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Resolute Imperfection

New year, new resolutions.  I'm a big believer in goals and I like to make plans; unlike many people, I actually enjoy making New Year's resolutions.   But his year I'm trying to scale back.  In the past, my New Year's list tended to look like a cross between Martha Stewart's, Oprah Winfrey's, and Margaret Atwood's: 

  1. Organize entire house, plant vegetable patch and can my own baby food.
  2. Lose forty pounds, switch to an all-organic, vegetarian diet, and run twenty miles a day.
  3. End world hunger.
  4. Write great American novel, Tony-award winning play, and honest and touching memoir about my grandmother.
  5. For February. . .

You get the idea.

I'm a recovering perfectionist.  For years, I thought it was all or nothing; it wasn't worth doing something if I couldn't do it perfectly, all at once.   I overcommitted, because I couldn't prioritize -- it all had to be done and it all had to be perfect.  I was impatient -- I didn't have time for incremental steps or small improvements.   And I was anxious -- I couldn't get started because to commit to a project meant making it concrete and real, which inevitably introduces the possibility of failure (I'd like to believe that recognizing the cause of my procrastination has allowed me to meet my commitments in a more timely fashion, but I regret to report that it's January eighth, and I'm still working on this column that was due on January second).

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Some psychologists theorize that perfectionism is rooted in the fear of death:  the perfectionist feels that if she can just get it right, if she can just get it all under control, than she'll never die.   But of course, no matter how much of a control freak you are, no matter how hard you try, how much you worry, everybody dies.  Death comes for the people who put hospital corners on their beds and the ones who never make their beds, for the people who refuse to dance because they don't know the steps and the ones without rhythm who make fools of themselves on the dance floor anyway.   It's the ultimate thing we can't control and it's emblematic of all the other things that are beyond our power to predict or prevent.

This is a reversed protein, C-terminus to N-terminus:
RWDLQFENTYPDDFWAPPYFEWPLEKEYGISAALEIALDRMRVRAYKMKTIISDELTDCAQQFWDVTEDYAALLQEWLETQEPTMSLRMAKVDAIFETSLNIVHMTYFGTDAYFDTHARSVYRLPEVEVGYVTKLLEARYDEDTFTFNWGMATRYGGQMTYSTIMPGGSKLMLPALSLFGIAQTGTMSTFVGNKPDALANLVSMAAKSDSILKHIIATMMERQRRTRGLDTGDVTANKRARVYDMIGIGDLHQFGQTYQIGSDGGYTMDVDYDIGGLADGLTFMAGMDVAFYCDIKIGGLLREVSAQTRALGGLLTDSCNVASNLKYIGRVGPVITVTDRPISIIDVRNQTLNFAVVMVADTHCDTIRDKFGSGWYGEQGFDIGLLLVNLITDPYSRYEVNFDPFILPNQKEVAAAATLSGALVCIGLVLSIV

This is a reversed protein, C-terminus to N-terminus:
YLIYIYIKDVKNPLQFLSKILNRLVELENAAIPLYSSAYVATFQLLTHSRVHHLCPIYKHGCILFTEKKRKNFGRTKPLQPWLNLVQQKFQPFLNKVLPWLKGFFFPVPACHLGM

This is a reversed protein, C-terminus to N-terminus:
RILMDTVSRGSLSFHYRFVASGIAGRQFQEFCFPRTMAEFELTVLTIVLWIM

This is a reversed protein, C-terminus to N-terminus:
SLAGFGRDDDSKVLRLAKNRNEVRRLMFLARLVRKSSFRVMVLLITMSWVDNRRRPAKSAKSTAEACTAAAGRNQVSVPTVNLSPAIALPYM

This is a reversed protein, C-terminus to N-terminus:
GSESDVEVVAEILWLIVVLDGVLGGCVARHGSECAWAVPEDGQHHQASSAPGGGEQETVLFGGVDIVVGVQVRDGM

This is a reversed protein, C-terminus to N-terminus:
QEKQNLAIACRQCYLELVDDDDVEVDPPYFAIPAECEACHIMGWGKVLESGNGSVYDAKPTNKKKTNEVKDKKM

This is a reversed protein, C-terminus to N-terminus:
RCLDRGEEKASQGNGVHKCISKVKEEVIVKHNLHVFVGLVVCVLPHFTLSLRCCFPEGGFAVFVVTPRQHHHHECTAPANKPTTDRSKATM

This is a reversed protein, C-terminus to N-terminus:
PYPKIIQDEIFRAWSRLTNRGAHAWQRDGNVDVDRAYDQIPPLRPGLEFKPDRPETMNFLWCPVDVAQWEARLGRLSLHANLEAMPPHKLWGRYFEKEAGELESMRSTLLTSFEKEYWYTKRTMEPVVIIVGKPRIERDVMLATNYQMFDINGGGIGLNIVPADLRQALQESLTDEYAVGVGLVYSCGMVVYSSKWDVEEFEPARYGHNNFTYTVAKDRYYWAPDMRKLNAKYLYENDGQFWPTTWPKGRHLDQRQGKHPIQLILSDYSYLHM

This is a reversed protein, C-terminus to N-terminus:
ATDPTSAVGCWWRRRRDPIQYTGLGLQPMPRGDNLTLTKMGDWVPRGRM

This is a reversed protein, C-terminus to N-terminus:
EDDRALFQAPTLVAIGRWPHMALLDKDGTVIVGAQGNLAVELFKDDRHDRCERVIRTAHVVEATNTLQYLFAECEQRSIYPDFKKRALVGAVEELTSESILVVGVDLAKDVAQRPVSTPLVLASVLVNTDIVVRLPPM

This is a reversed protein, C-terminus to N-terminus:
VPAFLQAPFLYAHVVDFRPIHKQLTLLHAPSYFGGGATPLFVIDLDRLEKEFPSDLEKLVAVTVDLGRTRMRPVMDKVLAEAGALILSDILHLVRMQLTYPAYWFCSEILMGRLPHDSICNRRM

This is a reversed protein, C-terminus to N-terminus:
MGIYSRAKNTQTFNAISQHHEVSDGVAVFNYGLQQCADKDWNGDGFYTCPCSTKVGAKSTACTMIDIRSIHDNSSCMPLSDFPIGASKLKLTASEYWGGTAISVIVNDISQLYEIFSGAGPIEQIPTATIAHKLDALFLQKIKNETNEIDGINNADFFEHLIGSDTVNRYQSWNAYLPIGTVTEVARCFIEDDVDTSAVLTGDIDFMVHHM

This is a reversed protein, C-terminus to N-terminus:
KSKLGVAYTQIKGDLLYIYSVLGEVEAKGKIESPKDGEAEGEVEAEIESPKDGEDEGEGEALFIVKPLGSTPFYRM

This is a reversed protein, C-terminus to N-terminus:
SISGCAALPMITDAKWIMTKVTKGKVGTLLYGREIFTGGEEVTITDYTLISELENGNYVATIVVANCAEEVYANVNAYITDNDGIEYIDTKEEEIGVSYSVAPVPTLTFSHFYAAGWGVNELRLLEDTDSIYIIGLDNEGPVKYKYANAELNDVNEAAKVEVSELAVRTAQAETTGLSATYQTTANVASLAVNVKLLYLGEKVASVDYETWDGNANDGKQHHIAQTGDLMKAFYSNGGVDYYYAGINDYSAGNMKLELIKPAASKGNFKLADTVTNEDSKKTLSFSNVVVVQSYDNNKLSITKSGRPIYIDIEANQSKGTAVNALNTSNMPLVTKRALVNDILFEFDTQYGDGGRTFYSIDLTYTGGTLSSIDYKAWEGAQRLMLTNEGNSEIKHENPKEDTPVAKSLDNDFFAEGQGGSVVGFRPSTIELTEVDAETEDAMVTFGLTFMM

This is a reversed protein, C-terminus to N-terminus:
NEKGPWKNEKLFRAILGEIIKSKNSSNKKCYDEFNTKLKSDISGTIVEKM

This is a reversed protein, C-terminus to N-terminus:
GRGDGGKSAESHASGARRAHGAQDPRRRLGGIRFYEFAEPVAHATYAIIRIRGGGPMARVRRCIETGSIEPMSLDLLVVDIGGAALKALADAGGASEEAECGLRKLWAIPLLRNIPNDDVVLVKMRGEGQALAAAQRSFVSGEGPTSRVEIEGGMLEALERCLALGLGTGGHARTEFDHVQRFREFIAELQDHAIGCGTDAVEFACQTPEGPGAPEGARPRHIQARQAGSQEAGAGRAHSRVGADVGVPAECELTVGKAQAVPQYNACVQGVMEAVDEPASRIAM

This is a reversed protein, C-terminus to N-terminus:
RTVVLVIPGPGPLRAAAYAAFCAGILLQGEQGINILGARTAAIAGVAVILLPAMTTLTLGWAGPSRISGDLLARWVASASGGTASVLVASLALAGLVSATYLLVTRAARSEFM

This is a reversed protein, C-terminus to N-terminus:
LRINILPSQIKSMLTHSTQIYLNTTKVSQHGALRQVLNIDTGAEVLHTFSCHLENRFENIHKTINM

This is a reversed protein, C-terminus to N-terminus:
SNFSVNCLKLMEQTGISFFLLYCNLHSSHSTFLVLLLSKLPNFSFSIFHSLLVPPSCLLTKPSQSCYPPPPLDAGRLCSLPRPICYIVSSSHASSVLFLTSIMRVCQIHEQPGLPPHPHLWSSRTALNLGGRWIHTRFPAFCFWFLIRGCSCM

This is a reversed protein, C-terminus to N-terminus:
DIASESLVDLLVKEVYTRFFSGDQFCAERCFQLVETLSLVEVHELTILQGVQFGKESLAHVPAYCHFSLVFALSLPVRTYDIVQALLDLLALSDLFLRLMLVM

I keep learning this, and forgetting it and relearning it: I am not in control.   Graduate school put the first cracks in my delusions of grandeur.  Miscarrying my first baby brought it home painfully.   Raising children, who come into this world  with their own personalities and immediately begin asserting them at the top of their lungs, constantly reinforces it.

In my less egotistical moments, I can acknowledge that it's probably better that I'm not in control, because, as much as I hate to admit it, I don't have all the answers.   Some of the best things in my life have also been the least expected, the things I never would have asked for.  There's a lot to be said for serendipity.   Perfectionism may be a way to fight death, but it's also akin to rigor mortis, static and boring and not much fun.  I want to be engaged in my life, not holding back for fear of screwing it all up.

I can't let go of resolutions completely; I need the focus that goals provide, but I'm trying to cut myself some slack on achieving them.   One friend of mine has a single goal this year, to avoid mediocrity.  Instead, I'm going to try to embrace mediocrity.   Because sometimes the important thing is that you did something, not that it was done with absolute perfection (there's a whole lot of housework that falls into this category -- so long as the bed is made, who cares if the sheets aren't perfectly square?), and because I don't want to avoid doing things out of fear of failure.   As Ms. Frizzle says on The Magic School Bus, I want to "take chances, make mistakes, and get messy."  I'm not there yet (only a recovering perfectionist could feel like a failure because she isn't instantaneously cured of her perfectionist tendencies), but I'm making progress.

So this year, my goals are a little less lofty.  I'm trying to remember that small, simple steps can be enough, and to break my goals down into incremental stages.   It's how I lost thirty pounds in 2006, so I know it works.  Now if I can just hold onto that realization and apply it to other areas of my life!   I'm also trying to make some fun resolutions, so it's not all drudgery and toil: two of my goals for 2007 are "be kind to myself" and "do things in Austin that I've never done before."   I'm tired of trying to be perfect, I just want to be me.
About the Author:  
Melissa Lipscomb
lives in Austin with her children Drew, Franny, Alec and husband Adam. Some days she feels like she's figuring out, and others she's just waiting for the other shoe to drop. Visit her blog.



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